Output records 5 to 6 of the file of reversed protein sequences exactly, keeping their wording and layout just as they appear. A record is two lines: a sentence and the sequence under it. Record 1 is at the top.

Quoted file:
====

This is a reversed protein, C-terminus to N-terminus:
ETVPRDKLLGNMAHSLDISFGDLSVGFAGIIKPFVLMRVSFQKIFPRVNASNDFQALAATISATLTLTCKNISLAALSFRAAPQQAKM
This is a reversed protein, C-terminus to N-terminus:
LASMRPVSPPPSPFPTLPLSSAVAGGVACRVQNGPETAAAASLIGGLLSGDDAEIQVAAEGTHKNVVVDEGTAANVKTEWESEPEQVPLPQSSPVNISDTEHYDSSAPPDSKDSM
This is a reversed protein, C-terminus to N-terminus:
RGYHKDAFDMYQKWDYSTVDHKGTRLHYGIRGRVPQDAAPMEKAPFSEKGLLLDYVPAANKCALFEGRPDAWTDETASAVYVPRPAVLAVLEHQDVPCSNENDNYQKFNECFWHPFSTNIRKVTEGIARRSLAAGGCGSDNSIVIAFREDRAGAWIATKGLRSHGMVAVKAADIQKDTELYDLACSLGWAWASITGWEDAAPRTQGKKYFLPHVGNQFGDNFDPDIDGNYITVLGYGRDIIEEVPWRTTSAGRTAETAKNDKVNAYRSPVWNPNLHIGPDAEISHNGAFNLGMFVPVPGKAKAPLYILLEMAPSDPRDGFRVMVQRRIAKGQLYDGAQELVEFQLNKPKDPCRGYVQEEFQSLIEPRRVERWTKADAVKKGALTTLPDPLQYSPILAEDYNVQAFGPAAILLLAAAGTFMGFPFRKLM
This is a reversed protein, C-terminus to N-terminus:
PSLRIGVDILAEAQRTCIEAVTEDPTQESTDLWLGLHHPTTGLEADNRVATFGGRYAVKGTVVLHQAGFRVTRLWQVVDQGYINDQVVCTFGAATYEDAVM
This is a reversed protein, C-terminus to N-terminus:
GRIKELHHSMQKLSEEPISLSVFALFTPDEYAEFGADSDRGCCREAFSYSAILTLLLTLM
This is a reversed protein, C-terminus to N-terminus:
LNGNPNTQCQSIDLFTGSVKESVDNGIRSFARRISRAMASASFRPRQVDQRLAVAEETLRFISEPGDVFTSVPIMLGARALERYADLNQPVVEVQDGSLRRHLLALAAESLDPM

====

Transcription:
This is a reversed protein, C-terminus to N-terminus:
GRIKELHHSMQKLSEEPISLSVFALFTPDEYAEFGADSDRGCCREAFSYSAILTLLLTLM
This is a reversed protein, C-terminus to N-terminus:
LNGNPNTQCQSIDLFTGSVKESVDNGIRSFARRISRAMASASFRPRQVDQRLAVAEETLRFISEPGDVFTSVPIMLGARALERYADLNQPVVEVQDGSLRRHLLALAAESLDPM